If you read “Music Therapy: Making a Difference One Note at a Time” and you have been following the press releases about the role of music in Congresswoman Gabrielle Giffords’ recovery from traumatic brain injury, you may be wondering if you should enter this profession. If so, how would you go about selecting a music therapy program?
Here are several suggestions:
Read, Read, Read
The website of the American Music Therapy Association (AMTA) is a great place to start. Then you can move on to numerous books and articles concerning music therapy. Reading will continue to inform you, through case example and theoretical explanation, what the work is really all about. Reading also forms a basis for intelligent questions when you meet with faculty interviewing you for their programs.
Observe Music Therapy
Contact AMTA for regional information where you can find music therapists to observe. Seeing is believing, and you may even want to volunteer with a music therapist for a period of time to decide if this is truly the profession for you. That was what I did many years ago.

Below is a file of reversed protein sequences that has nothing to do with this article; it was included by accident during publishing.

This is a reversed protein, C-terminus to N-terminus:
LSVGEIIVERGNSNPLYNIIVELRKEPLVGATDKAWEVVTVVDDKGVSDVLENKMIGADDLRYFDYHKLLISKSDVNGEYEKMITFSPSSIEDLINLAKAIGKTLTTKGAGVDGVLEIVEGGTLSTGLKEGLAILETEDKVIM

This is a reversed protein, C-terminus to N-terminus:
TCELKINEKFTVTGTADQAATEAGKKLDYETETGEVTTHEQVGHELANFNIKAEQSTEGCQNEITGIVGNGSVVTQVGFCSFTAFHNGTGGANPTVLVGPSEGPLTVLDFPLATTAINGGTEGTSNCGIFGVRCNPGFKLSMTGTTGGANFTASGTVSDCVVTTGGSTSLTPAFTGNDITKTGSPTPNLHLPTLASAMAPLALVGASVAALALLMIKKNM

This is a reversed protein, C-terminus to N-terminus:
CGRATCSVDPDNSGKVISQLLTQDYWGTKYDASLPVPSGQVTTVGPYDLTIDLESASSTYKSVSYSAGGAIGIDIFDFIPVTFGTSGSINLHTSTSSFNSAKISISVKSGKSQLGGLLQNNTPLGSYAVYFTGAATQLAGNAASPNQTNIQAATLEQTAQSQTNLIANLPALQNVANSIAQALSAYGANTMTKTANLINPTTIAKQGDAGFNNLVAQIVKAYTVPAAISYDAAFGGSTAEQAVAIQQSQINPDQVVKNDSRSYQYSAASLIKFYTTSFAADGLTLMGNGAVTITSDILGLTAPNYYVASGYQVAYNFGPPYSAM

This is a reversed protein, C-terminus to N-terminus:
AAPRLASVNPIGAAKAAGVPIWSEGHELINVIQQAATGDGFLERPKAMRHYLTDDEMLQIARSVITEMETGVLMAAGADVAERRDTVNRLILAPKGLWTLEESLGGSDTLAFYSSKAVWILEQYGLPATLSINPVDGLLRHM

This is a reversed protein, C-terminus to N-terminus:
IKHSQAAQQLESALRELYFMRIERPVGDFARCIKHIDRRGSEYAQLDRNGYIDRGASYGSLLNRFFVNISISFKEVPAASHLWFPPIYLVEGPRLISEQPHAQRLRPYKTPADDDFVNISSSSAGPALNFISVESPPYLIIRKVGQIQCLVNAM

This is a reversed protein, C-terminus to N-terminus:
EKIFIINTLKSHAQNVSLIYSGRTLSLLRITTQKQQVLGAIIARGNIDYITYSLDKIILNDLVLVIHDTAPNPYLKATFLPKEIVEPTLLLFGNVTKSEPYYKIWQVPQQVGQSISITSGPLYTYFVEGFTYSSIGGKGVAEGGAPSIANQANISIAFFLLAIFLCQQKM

Consider These Criteria:
Proximity to clinical facilities is particularly important during training in a music therapy program. You do not want to be in the middle of nowhere no matter how beautiful it is.
Strength of Music School
Training as a musician is integral to your role as a music therapist. The strength of the music school in terms of faculty, students, ensemble offerings, and curriculum is key, no pun intended.
Strength of Academic Offerings
Music therapy is truly an interdisciplinary art and science. You want to be at a school with a strong general education component, opportunities for developing your writing ability, and connections with a strong psychology department.
Accredited Music Therapy Program
Accredited academic programs in music therapy are indicated on the AMTA website. Don’t let an institution advise you that you can become a music major and a psychology minor and go on to practice music therapy! Music therapy has been an independent academic training program since 1950.
Look for programs where there is diversity of faculty: at least two full-time faculty, preferably supplemented with adjunct faculty, with varying areas of expertise and clinical experience.
Clinical Training Opportunity
Ask specific questions about how much clinical training opportunity each program provides and if you will receive both on-site and faculty supervision.
Music therapy is an intensive and demanding curriculum that requires a smaller class size, ideally no larger than 20.